She lives in the little town I grew up in.
And she is an amazing gatekeeper to our past.
She shares pictures, stories about town happenings and news about former classmates and teachers.
For someone like me who lives far away, this is amazingly important.
Because in this little Ohio town lies my past.
I think the start of the school year gets to me. It seems like around this time, every year I get emotional.
And I can’t figure out why.
Last year this time I wrote a post.
About going back.
To being a seventh grader again.
Or just to being a minor again.
Living under your mommy and daddy’s roof.
As I get older, I yearn for those days.
Especially since my mommy and daddy live far away.
Definitely not close enough to go to their bedroom and lay in their bed and have a good cry.
I can’t visit my childhood home.
Well, I could but then I would be arrested.
Because it is someone else’s home now.
It brings back a flood of memories.
I mention here and there that I am from Ohio.
Not as much as I used to because, with each year that I spend living in Illinois, I am less and less an Ohioan.
It isn’t how I introduce myself anymore.
It doesn’t come up in conversation when I meet a stranger anymore.
Unless they have grown up in Ohio.
My rural central Ohio accent long is gone, I am a Chicagoan now.
My love for rural Ohio, however, will never die.
I moved to Chicago in 1989 with my family when my dad transferred here with his company.
A company that has taken him on to two different locales and to where they live now.
I didn’t want to move here.
Things here were busy.
People were in a hurry.
And the pizza had the meat ON TOP!?
For the first ten years we lived here, I referred to Ohio as “back home”.
“Where are you going next week, Kari?”
And my friends knew what that meant.
Now, it’s just Ohio.
Not back home.
I don’t know exactly when the change happened, but it did.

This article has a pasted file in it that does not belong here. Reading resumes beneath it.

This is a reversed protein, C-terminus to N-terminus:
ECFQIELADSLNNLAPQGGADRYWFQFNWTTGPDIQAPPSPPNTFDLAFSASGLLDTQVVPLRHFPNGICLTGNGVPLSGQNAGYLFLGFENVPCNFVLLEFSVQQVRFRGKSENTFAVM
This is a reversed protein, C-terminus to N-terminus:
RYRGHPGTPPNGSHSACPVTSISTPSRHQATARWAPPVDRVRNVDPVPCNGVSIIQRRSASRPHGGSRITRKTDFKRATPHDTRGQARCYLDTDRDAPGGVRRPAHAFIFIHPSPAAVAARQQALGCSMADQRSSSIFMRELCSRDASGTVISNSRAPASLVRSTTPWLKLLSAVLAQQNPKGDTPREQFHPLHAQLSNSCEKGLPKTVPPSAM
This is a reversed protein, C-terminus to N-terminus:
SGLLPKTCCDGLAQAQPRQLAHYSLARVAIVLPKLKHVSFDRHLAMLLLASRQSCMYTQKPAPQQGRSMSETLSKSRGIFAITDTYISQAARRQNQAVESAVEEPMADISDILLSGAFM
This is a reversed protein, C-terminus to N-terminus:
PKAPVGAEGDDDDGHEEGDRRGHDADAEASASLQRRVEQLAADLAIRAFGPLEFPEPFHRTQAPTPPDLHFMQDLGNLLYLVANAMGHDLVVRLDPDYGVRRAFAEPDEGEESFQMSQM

Slowly and not intentionally.
|My junior high school.
Photo courtesy of Vikki Schuster Bartlett
When we go back to visit now, it is to Columbus to visit my brother and his sweet little family.
We don’t get back to my little hometown as much since it is an hour away.
And there just aren’t enough hours in each day.
I would need an entire day to explore Kell Hardware……to go get a banana shake and a burger at JB’s……….go to the grocery and pick up some Jones Chips………go lay on the ground next to my Gramma’s grave where my Grampa, great Gramma, great Grampa, aunts, and uncles are all buried and talk and cry.
This may seem simple, but the above is my definition of a perfect day.
When I came back to Ohio this past July for my brother’s birthday party and another whirlwind weekend (why don’t I schedule more time??), I was crossing the border into Ohio and a song came on my iPod.
Take Me Home by Phil Collins.
I got tears in my eyes and my oldest asked me why.
Because, my dear, Ohio is to me what Illinois will be to you.
Where I learned to ride a bike.
Where I got my first period.
Where I had my first love.
Where I learned who I was.
Where I had my first job.
As much as you will fall in love with wherever you land, there is no place that can ever compete with Home.
I have now lived in Illinois longer than I did in Ohio.
That milestone happened in 2009.
I was at my cousin’s house when someone mentioned it.
And it made me a little sad.
I was no longer officially an Ohioan.
I was an Illinoisan.
But it’s all good.
I got Jones Chips number on speed dial.